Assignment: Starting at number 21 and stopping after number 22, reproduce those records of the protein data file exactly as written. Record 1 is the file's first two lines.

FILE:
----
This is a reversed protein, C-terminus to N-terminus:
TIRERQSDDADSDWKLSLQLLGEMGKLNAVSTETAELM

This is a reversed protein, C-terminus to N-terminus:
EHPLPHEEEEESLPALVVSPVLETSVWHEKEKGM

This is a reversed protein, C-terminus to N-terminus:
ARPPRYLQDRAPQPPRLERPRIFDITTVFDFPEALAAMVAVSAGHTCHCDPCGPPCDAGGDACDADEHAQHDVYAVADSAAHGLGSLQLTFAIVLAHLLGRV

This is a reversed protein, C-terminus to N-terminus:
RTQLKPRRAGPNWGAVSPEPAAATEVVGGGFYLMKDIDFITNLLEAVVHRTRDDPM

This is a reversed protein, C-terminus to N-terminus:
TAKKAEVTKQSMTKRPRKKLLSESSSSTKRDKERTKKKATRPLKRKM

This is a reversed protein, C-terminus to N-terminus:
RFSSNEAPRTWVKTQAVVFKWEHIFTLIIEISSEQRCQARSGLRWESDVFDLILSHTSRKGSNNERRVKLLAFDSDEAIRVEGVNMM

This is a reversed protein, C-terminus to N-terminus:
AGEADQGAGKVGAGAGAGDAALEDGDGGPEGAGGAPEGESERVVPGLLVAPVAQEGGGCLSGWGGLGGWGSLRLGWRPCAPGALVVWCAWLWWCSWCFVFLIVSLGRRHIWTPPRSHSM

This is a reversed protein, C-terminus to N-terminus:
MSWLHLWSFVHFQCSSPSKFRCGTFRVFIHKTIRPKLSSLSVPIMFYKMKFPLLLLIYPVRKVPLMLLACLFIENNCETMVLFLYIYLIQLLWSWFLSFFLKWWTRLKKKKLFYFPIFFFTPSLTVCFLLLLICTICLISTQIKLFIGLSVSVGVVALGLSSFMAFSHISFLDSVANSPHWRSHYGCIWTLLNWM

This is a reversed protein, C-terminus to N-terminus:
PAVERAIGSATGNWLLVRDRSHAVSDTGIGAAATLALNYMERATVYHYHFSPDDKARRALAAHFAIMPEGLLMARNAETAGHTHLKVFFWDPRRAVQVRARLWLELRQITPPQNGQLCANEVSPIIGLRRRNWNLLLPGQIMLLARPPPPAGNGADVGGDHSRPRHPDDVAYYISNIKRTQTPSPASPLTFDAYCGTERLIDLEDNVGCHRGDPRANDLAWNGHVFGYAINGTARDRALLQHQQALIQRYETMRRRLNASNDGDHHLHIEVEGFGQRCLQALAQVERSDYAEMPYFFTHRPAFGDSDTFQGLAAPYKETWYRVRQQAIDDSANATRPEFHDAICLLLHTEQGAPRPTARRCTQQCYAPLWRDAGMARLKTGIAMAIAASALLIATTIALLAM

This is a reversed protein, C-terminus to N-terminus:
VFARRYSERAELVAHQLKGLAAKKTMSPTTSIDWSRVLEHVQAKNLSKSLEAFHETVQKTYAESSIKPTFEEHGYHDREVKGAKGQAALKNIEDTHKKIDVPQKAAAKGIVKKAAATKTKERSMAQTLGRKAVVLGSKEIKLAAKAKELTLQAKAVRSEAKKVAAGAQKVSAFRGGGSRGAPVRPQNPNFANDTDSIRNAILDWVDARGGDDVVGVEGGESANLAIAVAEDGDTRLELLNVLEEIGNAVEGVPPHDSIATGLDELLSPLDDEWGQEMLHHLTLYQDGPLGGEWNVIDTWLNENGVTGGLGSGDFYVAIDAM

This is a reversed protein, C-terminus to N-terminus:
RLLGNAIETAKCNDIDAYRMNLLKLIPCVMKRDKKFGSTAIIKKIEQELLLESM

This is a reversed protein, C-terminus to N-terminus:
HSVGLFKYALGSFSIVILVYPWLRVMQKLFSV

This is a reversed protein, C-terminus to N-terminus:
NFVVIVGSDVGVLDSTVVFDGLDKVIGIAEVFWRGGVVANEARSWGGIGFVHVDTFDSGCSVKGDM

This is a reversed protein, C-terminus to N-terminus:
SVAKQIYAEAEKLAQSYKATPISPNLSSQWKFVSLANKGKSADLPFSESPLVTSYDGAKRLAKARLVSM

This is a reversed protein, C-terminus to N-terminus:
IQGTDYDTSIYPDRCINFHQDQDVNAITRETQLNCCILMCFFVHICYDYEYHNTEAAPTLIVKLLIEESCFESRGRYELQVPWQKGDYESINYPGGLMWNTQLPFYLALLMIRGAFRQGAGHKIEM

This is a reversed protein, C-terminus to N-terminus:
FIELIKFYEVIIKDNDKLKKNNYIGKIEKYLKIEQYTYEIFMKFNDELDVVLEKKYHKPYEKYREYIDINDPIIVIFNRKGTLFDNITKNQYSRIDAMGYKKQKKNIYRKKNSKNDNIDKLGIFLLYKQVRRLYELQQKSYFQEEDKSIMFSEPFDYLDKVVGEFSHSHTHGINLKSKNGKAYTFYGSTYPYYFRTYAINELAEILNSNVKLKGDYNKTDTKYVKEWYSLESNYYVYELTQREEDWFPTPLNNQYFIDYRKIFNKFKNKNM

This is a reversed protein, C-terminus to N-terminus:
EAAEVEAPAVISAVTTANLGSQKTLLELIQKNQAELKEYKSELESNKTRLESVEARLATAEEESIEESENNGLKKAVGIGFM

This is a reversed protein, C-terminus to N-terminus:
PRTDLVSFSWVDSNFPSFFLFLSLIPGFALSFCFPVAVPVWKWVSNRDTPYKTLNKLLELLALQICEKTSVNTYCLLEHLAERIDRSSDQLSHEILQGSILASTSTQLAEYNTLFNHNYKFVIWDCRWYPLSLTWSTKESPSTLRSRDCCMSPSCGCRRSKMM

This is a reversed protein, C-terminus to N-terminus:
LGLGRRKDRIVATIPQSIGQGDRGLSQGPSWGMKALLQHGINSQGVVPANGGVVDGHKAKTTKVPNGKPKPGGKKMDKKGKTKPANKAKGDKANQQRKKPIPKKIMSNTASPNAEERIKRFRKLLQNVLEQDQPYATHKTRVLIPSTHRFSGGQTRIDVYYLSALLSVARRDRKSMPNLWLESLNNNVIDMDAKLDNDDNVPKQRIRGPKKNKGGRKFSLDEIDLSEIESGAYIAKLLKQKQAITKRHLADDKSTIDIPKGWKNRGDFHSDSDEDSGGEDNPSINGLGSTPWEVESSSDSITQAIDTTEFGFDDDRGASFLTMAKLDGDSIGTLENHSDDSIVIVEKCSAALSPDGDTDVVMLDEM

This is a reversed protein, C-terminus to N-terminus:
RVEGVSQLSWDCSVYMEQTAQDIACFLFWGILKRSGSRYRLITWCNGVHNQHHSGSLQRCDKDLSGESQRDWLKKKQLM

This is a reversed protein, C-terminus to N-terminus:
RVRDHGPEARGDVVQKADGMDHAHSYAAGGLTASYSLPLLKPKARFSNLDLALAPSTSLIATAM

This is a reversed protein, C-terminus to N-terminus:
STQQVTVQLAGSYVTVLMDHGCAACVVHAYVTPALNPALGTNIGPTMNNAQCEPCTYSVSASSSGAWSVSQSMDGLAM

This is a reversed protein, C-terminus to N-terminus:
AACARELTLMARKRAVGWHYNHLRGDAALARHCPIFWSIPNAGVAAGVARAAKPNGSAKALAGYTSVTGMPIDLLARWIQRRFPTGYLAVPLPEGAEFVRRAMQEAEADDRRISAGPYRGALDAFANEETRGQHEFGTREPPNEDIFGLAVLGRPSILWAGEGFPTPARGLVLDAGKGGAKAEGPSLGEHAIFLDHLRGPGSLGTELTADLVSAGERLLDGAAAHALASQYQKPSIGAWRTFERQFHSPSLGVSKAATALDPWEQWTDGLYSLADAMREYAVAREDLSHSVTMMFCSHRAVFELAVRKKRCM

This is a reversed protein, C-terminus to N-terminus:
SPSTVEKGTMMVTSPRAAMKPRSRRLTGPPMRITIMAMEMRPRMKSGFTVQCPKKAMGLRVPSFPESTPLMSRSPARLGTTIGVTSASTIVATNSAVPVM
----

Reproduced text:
This is a reversed protein, C-terminus to N-terminus:
RVRDHGPEARGDVVQKADGMDHAHSYAAGGLTASYSLPLLKPKARFSNLDLALAPSTSLIATAM

This is a reversed protein, C-terminus to N-terminus:
STQQVTVQLAGSYVTVLMDHGCAACVVHAYVTPALNPALGTNIGPTMNNAQCEPCTYSVSASSSGAWSVSQSMDGLAM